Ribosome biogenesis is an essential and complex multistep pathway which exists in all living cells. The precursor rRNA (pre-rRNA) encodes three separate structural RNAs that are transcribed as a single precursor molecule. This precursor must be correctly modified, folded, processed and assembled with proteins to yield the two mature ribosomal subunits that comprise the functional ribosome. Severe mutations in this pathway are lethal. Minor perturbations are characterized by diseases including dyskeratosis congenital and some autoimmune diseases. The focus of the research in my lab has been to identify and characterize cis-acting elements and trans-acting factors critical for the processing events of pre-rRNA processing, and thus essential for cell growth and survival. Over the past year my lab has made progress on three fronts. First, we are using the genetics available in yeast, S.cerevisiae, to differentiate between two predicted structural models for an intramolecular interaction in pre-rRNA necessary for subsequent processing steps. Identification of the structural conformation of the precursor is essential for understanding how the structure affects ribosome biogenesis. Second, we are using biochemical methods to identify proteins that comprise the Xenopus U8 small nucleolar ribonucleoprotein particle (U8 snoRNP), an essential trans-acting factor required for accumulation of newly formed large ribosomal subunits. Third, we are examining the kinetics of pre-rRNA processing to learn more, at a mechanistic level, about the roles that snoRNPs, particularly U8, play in pre-rRNA processing. One focus in the lab involves a more detailed examination of our previously described a model for the mechanism by which U8 snoRNA may facilitate pre-rRNA processing in the Xenopus oocyte (1). This model predicted that formation of a specific intramolecular interaction in pre-rRNA should be critical for pre-rRNA processing. Because of the many different aspects of RNA processing addressed by this model and complexity of the Xenopus oocyte system, the yeast system was used to directly test this one aspect of the model. The feasibility of genetic and biochemical manipulations in yeast made it possible to assay the effects of point mutations in this region upon the ability to process pre-rRNA. Our early experiments in yeast unequivocally demonstrated that formation of this intramolecular interaction is critical for pre-rRNA processing (2, 3). Over the past year we have identified essential alterations in structural conformation which are both required for efficient processing and are involved in specific recognition of the precursors (4). The data obtained in these yeast studies are being applied to parallel experiments in Xenopus, which to date is the only existing model system for examining rRNA processing in vertebrates. A second focus is a continuation of our characterization of trans-acting factors essential for pre-rRNA processing in vertebrates. I previously demonstrated that U8 snoRNP is essential for pre-rRNA processing in Xenopus oocytes. In the absence of U8 RNA, pre-rRNA processing is inhibited and no mature rRNA accumulates (1). Mutageneis of U8 RNA indicated that sequences at the 5 prime end of U8 RNA were necessary, but not sufficient to direct pre-rRNA processing; presumably U8 RNP proteins affected the stability of the U8 RNA and the efficiency of processing (1). To better understand how the U8 RNP functions in vivo, we have been identifying proteins which specifically bind U8 RNA in vitro. We recently reported our identification of a 29 kDa protein from Xenopus ovary extracts which specifically binds U8 RNA (5). We are continuing to characterize the X29 protein. In addition we have identified a heteroheptameric complex of proteins which bind U8 snoRNA in an evolutionarily conserved octamer sequence in U8 snoRNA (6). NMR on our purified complex of proteins has identified each member of the heteroheptamer. These proteins are evolutionarily conserved and present from Archaea to human (6). Thus, U8 snoRNA function probably requires binding of the LSm complex in all organisms. We are further characterizing this protein complex and the binding site on U8 RNA to learn why binding of this protein complex is essential for in vivo function of the U8 RNP. A third focus of the lab has been an examination of snoRNA localization in oocytes and the kinetics of snoRNA-mediated pre-rRNA processing in Xenopus oocytes (7). We previously examined the kinetics of pre-rRNA processing in oocytes treated with transcriptional inhibitors to separate transcription-dependent events from those involved in processing and the data were consistent with a scenario where these snoRNAs must be present co-transcriptionally to facilitate processing. These results supports our theory that the snoRNAs act, in part, as molecular chaperones to facilitate pre-rRNA folding and we are continuing to pursue direct evidence of our working model for U8 function in vivo (1). Characterization of U8 snoRNA genes in Xenopus identified naturally occurring U8 sequence variants that are functional in vivo (8). This natural variation allowed us to identify a conserved octamer sequence in U8 snoRNA present in all vertebrate U8 snoRNAs known to date, including Xenopus, mouse, rat and human. Characterization of the octamer and identification of the protein complex that binds this sequence (6) has begun to provide insight into conserved functional mechanisms and provide additional information about the unique role of U8 snoRNP in pre-rRNA processing. Using our two model systems and taking advantage of their differences will allow us to better understand the basic mechanisms of pre-rRNA processing. With an understanding of the normal processes and components involved in ribosome biogenesis we can begin to address what aspects are abnormal in diseases like dyskeratosis congenita, scleroderma and other cell-proliferation diseases. Identification of conserved and unique cis- and trans-acting components involved in ribosome biogenesis will provide additional components to monitor in diseases involving the complex process of ribosome biogenesis.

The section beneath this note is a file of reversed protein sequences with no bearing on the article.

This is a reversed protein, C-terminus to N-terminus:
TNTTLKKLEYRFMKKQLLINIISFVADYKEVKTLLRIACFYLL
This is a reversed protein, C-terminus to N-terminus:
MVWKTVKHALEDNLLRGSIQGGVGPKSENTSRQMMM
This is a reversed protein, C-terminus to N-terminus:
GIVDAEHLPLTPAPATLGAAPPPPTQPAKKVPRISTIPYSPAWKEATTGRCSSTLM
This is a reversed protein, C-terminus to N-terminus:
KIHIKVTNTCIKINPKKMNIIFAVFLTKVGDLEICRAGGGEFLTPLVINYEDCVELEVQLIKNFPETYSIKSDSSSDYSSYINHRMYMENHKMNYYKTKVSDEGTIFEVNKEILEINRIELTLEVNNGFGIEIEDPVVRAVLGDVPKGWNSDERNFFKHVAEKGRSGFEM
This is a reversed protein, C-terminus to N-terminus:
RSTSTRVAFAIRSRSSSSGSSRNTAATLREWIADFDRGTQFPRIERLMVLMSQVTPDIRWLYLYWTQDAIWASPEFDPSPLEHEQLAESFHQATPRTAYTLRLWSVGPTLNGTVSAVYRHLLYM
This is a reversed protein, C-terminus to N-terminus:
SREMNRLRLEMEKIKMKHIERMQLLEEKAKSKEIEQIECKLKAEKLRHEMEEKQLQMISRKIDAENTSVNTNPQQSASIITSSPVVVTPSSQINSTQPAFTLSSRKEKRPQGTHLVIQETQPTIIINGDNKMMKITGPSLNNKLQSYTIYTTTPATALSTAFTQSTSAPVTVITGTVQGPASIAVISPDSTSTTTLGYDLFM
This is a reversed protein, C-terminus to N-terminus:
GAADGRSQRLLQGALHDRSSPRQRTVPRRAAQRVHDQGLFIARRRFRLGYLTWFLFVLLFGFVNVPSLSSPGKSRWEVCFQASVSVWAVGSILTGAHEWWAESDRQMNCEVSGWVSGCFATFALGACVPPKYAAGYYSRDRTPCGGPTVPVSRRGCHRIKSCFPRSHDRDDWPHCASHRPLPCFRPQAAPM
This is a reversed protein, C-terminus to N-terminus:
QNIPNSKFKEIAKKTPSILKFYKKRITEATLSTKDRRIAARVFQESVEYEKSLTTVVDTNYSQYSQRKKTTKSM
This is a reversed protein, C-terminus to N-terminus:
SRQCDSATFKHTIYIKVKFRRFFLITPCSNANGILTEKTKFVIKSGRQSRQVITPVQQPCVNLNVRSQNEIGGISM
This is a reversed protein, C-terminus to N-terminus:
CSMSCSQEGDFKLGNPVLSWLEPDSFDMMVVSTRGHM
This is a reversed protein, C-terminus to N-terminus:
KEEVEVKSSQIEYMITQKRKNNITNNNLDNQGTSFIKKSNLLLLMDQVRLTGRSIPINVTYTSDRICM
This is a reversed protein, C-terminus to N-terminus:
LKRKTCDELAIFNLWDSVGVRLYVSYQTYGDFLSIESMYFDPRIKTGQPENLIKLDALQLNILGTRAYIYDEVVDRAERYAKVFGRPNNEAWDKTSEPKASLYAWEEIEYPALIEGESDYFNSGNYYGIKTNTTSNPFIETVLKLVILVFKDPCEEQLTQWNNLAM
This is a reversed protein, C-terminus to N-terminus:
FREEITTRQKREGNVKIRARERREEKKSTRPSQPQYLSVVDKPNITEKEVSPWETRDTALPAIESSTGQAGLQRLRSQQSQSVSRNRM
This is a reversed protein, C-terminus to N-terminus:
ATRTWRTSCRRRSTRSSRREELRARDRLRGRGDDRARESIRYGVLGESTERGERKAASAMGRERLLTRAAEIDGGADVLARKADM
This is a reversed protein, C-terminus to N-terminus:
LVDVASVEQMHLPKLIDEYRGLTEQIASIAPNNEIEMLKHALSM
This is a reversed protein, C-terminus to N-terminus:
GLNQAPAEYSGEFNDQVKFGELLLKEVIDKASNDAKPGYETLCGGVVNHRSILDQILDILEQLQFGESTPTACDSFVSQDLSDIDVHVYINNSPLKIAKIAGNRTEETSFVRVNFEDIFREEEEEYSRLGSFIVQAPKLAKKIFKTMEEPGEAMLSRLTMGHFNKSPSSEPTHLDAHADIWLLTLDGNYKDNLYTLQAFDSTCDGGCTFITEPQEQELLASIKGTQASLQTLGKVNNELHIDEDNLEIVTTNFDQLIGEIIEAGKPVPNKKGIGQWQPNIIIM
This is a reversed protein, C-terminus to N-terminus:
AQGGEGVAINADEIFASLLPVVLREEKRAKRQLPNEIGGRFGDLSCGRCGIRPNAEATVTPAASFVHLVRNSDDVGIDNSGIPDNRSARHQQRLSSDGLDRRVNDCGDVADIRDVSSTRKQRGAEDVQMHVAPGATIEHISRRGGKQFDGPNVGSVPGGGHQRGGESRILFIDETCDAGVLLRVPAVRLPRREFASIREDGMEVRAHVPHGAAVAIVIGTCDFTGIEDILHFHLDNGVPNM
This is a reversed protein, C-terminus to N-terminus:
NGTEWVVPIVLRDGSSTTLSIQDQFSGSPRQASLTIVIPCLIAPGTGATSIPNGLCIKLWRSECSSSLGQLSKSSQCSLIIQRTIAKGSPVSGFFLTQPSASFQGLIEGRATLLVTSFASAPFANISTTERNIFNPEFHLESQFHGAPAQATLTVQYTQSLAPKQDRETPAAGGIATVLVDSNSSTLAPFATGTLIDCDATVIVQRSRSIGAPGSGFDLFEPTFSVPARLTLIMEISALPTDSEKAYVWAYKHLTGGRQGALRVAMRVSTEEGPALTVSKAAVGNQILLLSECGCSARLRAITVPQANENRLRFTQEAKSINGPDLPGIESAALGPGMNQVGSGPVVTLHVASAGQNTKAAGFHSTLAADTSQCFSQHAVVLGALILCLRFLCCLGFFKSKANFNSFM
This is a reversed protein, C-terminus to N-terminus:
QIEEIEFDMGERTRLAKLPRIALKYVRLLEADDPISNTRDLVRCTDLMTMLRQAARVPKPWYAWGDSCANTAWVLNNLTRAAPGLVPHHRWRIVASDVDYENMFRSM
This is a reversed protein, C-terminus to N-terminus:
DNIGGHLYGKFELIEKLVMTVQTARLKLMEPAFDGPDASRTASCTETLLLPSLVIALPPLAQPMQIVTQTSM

National Institute of Health (NIH)
National Institute of Diabetes and Digestive and Kidney Diseases (NIDDK)
Intramural Research (Z01)
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U.S. National Inst Diabetes/Digst/Kidney
United States